Tuesday 7 June 2016

Why Are The Grid's Answer Slots Called Lights?

Crossword Lights

As most of you would know, the series of white squares in the crossword grid, into which answers are entered, are called "lights".

Do you also know why they are called "lights"?

No, it isn't because white squares are light in colour. (This is what I thought once upon a time)

A Display Of Lights (9) - Val GilbertVal Gilbert's book A Display Of Lights (9) uses the word in its title. The accompanying description on Amazon carries an explanation, which further complicates the subject:

Answer: Crossword (a 'light' is a word for 'clue' in crossword parlance, so: a display of lights/display of clues/crossword)

This definition tallies with the dictionaries – Chambers has "hint, clue or help towards understanding" as a meaning of light.


If light means clue, why are we using it to refer to the answer to a clue?

The key to this question lies in the grid's property of checking.

D. St P Barnard's book Anatomy Of The Crossword clears up the mystery [Chapter 2: Patterns and Lights]:

Surely, one may well exclaim, to obtain a solution and then to call it by a word which means a clue, savours mightily of Looking-Glass Land. The objection would be a valid one if a puzzle were to require the insertion of only one word, but an essential feature of the crossword is that each horizontal word shares two or more letters with certain vertical words and vice versa. The result of this arrangement is that each word in the pattern not only represents the answer to some verbal clue, but serves also as a literal clue to those other words that it crosses.

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Kishore said...

This delighting bit of information is enlightening to a blighter like me! An answer is just a stepping stone to other answers ... And sometimes makes us realise we have taken a wrong step earlier...

michael said...

Taken a wrong step, in a flight of fancy perhaps?

michael said...

I haven't heard the term "lights" for crossword squares before this article, but I am an American and it might be more common in the UK.

Zouk Delors said...

With respect, I find this explanation deeply unsatisfying. I picked up the word "lights" a few years ago, when I took it -- from context -- to mean "the solutions". Recently, however I found it apparently referring to the empty spaces in which the solutions go. Either way, I felt mystified as to why, exactly, that term was applied. Discovering your blog a few days ago, and noticing the title of this post, I called it up, eager to be "enlightened". D St P Bernard makes a bald assertion, not backed up by any historical evidence, and suffers, imho, the weakness that a light only becomes a kind of clue once filled -- when it is no longer known as a light (or is it?).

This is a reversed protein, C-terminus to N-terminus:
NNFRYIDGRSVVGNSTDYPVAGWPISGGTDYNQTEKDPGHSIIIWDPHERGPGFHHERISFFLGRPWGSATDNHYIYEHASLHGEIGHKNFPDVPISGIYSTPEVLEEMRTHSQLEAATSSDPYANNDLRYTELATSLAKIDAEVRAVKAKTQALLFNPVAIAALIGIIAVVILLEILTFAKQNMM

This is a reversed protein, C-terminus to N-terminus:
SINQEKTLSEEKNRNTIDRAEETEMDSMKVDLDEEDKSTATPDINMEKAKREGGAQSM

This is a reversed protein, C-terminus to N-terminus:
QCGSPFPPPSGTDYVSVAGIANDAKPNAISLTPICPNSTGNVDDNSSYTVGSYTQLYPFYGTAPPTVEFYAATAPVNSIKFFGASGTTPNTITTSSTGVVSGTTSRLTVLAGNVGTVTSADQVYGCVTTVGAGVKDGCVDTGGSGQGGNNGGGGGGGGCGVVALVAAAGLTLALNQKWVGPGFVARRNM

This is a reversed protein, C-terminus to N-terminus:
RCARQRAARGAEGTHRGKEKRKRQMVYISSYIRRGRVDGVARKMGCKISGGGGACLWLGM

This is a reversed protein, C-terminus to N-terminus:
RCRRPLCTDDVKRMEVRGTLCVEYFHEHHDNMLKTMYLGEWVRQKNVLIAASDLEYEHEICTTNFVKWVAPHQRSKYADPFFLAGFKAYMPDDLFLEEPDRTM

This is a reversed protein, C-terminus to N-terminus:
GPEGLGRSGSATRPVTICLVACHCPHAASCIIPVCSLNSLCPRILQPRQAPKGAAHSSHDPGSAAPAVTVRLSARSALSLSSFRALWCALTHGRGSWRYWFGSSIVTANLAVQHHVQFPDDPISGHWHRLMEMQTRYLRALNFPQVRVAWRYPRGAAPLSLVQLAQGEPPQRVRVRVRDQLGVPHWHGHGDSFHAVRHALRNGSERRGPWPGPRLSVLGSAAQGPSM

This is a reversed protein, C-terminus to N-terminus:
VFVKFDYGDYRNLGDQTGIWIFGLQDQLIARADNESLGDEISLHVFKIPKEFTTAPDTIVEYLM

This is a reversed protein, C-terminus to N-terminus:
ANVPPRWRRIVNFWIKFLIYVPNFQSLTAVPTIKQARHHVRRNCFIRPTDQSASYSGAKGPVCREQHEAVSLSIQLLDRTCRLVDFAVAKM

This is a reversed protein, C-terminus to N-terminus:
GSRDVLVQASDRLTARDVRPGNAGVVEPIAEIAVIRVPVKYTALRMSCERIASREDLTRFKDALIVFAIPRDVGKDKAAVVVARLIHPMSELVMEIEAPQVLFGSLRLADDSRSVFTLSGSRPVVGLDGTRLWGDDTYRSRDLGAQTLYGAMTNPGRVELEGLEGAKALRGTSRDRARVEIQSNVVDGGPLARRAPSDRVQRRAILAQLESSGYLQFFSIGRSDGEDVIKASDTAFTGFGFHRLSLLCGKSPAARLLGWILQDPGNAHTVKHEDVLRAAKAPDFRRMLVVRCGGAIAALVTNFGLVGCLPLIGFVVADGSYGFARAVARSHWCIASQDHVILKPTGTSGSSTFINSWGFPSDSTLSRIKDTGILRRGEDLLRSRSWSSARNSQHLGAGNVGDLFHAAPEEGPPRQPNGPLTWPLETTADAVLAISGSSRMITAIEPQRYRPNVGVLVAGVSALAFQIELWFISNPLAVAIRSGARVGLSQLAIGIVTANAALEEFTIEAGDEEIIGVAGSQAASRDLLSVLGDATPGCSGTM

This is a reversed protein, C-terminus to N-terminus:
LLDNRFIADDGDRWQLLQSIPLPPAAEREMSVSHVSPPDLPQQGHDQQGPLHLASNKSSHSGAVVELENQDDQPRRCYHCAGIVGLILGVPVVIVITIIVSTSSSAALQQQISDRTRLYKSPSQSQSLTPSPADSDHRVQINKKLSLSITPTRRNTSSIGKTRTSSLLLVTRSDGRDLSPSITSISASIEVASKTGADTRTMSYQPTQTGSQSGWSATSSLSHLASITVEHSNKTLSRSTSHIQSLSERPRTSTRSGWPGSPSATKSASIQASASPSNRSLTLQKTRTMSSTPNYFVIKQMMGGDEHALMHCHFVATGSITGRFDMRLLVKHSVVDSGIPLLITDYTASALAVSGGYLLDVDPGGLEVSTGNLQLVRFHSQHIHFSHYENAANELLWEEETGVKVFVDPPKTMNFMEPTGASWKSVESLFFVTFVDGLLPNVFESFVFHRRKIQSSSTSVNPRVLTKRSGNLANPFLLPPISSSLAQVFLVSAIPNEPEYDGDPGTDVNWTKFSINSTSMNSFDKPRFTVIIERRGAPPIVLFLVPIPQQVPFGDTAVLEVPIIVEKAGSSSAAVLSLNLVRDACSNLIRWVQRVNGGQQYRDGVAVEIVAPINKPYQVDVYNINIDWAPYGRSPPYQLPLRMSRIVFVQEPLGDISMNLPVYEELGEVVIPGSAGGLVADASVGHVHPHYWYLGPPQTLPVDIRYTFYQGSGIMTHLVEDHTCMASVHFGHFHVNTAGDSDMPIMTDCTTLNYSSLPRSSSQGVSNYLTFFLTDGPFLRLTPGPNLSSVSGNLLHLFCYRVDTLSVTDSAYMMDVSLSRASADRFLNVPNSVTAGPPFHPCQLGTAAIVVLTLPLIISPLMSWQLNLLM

Also, how come Chambers, the ultimate reference source for many a crossword, doesn't (at least in my oldish edition)give a definition specific to crosswords?!

Answer to clue not found in Chambers! (5)

Faith Anstey said...

The lights are the spaces in which the answer goes. Chambers (11th edition 2008) does indeed mention crosswords specifically, but says it is the answer itself. However, in my reading (as a crossword setter of many years standing and also having worked for a rights of light consultant) they are called lights because they are windows. Windows which are blank until you fill them in with the answer. (Often the case, you may say, with Windows 10. )

Maize said...

Chambers 10th edition (2003) has 'light, in a crossword, the word (or sometimes an individual letter in the word) on the diagram that is the answer to a clue.'
I like this because a) it's Chambers and that means authoritative, and b) it provides a bridge between its usual meaning and the meaning as described in the article above.

Unknown said...

Thanks Faith. Your comment makes complete sense, considering the coinage of the day. "Light" was often used to mean window - we still use "quarterlight" and "skylight" after all, and it's likely that the framed, white squares in this curious puzzle would have seemed like small windows.